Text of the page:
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Thanks to everyone who commented on Anonymous Reader’s (AR) dilemma on where to transfer 2 million American Express Membership Reward (MR) points. As usual the responses were extremely thoughtful and insightful, so thanks for helping AR!
The good news is that AR has 2 million MR points which can be cashed out for $20,000 in gift cards through American Express. This would be a terrible use of 2 million MR points and since AR reads Million Mile Secrets, I’m sure he or she agrees!
But $20,000 establishes the bare minimum worth of 2 million Membership Reward points.
The bad news is that, unless AR uses 2 million MR points in the next 2 to 3 years, the MR points will devalue as hotel and air partners increase the redemption rates on their hotels and flights.
Here are my thoughts on AR’s questions:
What is the best way to transfer Membership Reward points into American Airlines miles?
Unfortunately, there is no best way to transfer Membership Reward points into American Airlines (AA).
That’s because American Airlines is not a partner airline for MR transfers, so we have to transfer MR points to another partner and then transfer miles or points from that partner to AA.
The best way to get AA miles is to transfer MR points to Starwood Preferred Guest (SPG) points at a very unfavorable rate of 3: 1, and then from SPG to AA at 1:1 ratio
Using this method, 60 MR points would transfer to 25 AA miles (including the 25% SPG transfer bonus for transfers in multiples of 20,000 points), or 2 million MR points would transfer to 831,667 AA miles.
AR could also transfer MR points to Hilton HHonors and from Hilton to AA, but the transfer rate is not as good as the transfer to SPG.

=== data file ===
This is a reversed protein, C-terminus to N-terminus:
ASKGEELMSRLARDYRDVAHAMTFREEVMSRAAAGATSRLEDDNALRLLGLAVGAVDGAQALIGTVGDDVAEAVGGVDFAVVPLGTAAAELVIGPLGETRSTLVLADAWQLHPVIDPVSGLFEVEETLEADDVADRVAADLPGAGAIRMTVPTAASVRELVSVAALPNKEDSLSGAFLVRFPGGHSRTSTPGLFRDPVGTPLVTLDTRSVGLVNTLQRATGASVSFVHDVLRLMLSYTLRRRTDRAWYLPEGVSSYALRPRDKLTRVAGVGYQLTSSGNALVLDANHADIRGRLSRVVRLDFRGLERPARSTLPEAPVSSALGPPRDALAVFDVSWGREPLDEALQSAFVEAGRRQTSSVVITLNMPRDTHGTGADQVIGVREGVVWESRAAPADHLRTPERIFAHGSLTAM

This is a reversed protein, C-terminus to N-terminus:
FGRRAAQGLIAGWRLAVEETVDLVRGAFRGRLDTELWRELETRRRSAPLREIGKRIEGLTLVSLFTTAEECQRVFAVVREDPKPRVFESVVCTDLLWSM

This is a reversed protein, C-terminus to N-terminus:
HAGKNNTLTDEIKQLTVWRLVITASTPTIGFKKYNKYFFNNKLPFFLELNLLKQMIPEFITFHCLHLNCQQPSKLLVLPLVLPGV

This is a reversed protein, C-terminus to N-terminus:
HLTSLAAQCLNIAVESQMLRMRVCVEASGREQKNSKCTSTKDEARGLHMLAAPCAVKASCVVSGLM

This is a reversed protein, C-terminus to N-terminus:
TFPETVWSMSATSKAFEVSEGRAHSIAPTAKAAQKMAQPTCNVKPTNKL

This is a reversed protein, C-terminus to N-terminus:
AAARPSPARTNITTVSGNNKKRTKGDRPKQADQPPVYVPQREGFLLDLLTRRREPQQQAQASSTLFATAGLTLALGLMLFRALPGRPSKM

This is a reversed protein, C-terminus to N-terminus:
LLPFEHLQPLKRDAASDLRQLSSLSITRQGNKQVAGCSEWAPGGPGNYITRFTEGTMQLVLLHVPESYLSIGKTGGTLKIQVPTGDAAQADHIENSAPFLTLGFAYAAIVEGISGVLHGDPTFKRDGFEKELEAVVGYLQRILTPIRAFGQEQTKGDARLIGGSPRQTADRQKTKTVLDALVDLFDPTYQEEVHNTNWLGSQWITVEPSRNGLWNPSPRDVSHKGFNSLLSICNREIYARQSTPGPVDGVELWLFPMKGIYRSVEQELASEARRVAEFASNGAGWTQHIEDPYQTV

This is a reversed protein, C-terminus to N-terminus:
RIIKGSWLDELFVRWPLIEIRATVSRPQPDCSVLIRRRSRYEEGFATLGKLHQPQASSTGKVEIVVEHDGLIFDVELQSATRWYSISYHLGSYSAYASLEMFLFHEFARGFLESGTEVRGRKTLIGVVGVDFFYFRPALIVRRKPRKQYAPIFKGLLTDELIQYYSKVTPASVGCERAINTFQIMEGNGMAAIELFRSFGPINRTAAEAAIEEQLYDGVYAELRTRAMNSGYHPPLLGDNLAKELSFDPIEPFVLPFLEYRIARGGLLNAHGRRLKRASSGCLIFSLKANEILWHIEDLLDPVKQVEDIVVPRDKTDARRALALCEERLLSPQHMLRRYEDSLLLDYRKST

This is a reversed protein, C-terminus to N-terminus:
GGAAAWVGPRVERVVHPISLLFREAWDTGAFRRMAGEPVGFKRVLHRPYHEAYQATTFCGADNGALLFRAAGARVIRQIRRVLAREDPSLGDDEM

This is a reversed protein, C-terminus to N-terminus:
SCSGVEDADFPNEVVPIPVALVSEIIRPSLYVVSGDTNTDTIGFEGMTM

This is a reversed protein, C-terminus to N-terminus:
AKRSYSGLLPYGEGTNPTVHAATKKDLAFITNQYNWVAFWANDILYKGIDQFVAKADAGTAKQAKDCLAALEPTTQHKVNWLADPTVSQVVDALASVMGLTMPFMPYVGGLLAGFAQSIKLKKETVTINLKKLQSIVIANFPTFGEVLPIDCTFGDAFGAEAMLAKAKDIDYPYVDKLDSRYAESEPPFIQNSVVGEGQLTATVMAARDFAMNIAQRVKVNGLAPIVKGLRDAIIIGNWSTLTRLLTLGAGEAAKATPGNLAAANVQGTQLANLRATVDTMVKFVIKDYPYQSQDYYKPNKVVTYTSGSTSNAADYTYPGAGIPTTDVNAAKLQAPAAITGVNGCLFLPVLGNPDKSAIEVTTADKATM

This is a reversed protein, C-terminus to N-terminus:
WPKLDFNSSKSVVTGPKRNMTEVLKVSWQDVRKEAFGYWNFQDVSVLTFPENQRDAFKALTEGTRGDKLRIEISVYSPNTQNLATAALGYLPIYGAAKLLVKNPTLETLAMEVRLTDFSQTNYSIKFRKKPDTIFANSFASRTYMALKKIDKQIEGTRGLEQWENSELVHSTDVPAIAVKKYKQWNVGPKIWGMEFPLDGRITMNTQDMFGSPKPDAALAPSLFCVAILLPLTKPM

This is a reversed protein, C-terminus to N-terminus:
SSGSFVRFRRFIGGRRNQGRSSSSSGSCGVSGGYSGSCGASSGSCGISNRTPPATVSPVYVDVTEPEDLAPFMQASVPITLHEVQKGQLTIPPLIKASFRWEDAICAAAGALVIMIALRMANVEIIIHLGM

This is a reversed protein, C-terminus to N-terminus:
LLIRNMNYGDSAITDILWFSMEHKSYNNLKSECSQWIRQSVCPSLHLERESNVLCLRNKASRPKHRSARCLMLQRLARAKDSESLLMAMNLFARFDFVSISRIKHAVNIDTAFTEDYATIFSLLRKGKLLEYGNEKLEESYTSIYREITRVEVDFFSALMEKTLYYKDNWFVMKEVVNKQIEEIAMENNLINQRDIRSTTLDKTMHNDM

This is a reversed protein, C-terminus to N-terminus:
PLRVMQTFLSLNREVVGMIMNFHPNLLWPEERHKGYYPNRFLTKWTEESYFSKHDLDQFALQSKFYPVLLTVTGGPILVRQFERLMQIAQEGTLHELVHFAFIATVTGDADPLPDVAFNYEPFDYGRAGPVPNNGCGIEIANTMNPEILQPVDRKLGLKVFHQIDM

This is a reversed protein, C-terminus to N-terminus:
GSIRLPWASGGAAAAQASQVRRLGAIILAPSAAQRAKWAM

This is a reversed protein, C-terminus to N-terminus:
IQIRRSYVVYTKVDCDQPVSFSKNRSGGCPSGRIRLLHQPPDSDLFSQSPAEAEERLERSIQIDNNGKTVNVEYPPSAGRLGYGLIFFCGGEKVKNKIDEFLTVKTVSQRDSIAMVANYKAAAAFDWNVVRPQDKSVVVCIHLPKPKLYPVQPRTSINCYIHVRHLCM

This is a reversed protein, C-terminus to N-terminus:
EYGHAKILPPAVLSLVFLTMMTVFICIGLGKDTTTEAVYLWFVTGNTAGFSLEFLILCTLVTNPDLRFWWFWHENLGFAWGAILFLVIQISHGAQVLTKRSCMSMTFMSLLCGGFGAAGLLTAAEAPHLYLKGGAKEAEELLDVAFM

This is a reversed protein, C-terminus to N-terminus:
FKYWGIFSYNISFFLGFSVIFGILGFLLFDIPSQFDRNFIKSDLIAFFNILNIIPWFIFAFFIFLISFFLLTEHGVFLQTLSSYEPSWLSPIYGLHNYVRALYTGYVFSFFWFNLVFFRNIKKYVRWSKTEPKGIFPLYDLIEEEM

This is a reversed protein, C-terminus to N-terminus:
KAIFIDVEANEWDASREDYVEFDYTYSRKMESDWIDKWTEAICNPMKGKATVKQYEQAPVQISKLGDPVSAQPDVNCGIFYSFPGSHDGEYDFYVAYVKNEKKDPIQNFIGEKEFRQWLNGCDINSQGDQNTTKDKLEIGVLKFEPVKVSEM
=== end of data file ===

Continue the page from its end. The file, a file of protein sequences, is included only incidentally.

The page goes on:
What is the best transfer option if AR wants to get lifetime elite status on an airline?
Currently, AA is the best choice to get lifetime elite status, because ALL miles count towards lifetime gold or silver elite status on airlines.
Also, AR is a lifetime gold elite member on AA, and is therefore closer to getting mid-tier lifetime platinum status with AA than with any other airline.
Does it make sense to transfer AR’s Membership Reward points to American Airlines (converting the points first to Starwood points at a 67% discount and then to American Airlines) if it will give AR lifetime Platinum status with American Airlines?
Let’s look at the benefits and see what is best for AR.
VALUE OF AA LIFETIME PLATINUM STATUS
Let’s assume that AR and AR’s partner will fly a total of 50,000 miles a year on paid coach tickets for 20 years and the platinum bonus is 100% miles.
I assumed that AR and AR’s partner would take 1 flight to Asia (~15,000 miles), 1 flight to Europe (~8,000 miles) and 1 domestic US flight (~2,000 miles).
These calculations are not intended to be used as definitive values, but as a starting point for calculations, which will vary from person to person.
1. Value of 100% Flight Bonus
Since AR is already getting a 25% flight bonus as a lifetime gold elite, AR will earn an extra 75% flight bonus as a lifetime platinum (100% lifetime platinum bonus less AR’s existing 25% lifetime gold bonus) on most paid tickets with the oneworld alliance.
So together, AR and AR’s partner will earn 37,500 extra miles (50,000 X 75%) a year by having lifetime platinum status. This is worth $375 per year, if AR values AA miles at 1 cent per mile.
Over 20 years (assuming no change in AR’s travel habits or the platinum flight bonus, and ignoring the time value of money or redemption chart inflation), AR will have got $375 X 20 or $7,500 worth of value from the platinum 100% flight bonus on paid flights.
Now of course, over the next 20 years, AR’s travel habits, platinum bonus, and the value of the flight bonus will change, so feel free to make adjustments in the value as needed.
2. Four System Wide Upgrades (SWUs)